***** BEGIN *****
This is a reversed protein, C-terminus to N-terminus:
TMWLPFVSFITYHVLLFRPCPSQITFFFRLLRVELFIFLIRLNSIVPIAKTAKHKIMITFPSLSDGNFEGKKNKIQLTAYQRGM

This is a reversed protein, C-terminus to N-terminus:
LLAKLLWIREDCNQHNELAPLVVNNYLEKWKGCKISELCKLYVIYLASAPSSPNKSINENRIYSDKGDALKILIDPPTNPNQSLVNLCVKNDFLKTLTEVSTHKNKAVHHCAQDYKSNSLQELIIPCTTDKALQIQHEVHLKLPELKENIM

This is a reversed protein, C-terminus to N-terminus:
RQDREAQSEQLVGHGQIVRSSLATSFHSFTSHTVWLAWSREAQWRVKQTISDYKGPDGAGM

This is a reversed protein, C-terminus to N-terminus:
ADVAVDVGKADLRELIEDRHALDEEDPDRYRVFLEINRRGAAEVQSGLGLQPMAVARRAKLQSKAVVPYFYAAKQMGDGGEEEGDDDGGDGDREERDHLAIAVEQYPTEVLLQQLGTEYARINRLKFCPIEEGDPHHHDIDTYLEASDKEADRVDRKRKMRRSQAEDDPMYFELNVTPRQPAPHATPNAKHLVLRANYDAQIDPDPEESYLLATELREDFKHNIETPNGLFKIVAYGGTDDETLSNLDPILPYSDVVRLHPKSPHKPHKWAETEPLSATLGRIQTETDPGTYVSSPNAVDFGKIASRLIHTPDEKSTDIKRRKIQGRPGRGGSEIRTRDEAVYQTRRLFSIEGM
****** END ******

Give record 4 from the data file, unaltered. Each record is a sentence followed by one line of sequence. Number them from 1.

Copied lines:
This is a reversed protein, C-terminus to N-terminus:
ADVAVDVGKADLRELIEDRHALDEEDPDRYRVFLEINRRGAAEVQSGLGLQPMAVARRAKLQSKAVVPYFYAAKQMGDGGEEEGDDDGGDGDREERDHLAIAVEQYPTEVLLQQLGTEYARINRLKFCPIEEGDPHHHDIDTYLEASDKEADRVDRKRKMRRSQAEDDPMYFELNVTPRQPAPHATPNAKHLVLRANYDAQIDPDPEESYLLATELREDFKHNIETPNGLFKIVAYGGTDDETLSNLDPILPYSDVVRLHPKSPHKPHKWAETEPLSATLGRIQTETDPGTYVSSPNAVDFGKIASRLIHTPDEKSTDIKRRKIQGRPGRGGSEIRTRDEAVYQTRRLFSIEGM